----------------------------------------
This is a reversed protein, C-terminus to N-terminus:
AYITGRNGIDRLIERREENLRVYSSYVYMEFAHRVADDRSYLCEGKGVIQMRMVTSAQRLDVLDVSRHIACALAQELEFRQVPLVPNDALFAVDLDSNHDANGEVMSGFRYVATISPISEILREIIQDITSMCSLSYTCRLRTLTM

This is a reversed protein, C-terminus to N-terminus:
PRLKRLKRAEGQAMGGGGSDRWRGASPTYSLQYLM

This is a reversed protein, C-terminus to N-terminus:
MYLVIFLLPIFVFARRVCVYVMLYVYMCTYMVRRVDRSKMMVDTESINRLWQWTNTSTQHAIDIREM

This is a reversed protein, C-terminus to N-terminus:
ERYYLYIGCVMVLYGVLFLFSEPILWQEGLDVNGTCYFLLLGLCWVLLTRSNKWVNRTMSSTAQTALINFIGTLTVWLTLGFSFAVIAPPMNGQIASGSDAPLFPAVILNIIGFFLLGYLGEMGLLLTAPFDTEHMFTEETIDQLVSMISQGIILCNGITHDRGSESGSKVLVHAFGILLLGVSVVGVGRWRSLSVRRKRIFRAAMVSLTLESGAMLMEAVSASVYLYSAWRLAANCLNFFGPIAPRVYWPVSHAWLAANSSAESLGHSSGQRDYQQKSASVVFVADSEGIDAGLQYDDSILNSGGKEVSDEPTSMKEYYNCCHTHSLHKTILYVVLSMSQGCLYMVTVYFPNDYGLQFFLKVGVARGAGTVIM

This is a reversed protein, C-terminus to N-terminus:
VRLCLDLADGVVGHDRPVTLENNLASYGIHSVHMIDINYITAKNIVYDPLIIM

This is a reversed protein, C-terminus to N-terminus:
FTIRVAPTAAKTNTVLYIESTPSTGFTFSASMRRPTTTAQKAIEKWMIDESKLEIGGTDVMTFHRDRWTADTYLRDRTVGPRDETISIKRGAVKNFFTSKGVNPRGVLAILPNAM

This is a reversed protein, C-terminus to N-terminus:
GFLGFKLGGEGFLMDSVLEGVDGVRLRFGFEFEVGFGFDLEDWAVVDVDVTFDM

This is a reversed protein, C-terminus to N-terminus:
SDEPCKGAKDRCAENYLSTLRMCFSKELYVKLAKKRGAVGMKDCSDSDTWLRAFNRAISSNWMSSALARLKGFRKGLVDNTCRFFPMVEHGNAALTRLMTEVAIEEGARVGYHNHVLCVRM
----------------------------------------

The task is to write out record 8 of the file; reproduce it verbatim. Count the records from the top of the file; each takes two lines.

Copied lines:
This is a reversed protein, C-terminus to N-terminus:
SDEPCKGAKDRCAENYLSTLRMCFSKELYVKLAKKRGAVGMKDCSDSDTWLRAFNRAISSNWMSSALARLKGFRKGLVDNTCRFFPMVEHGNAALTRLMTEVAIEEGARVGYHNHVLCVRM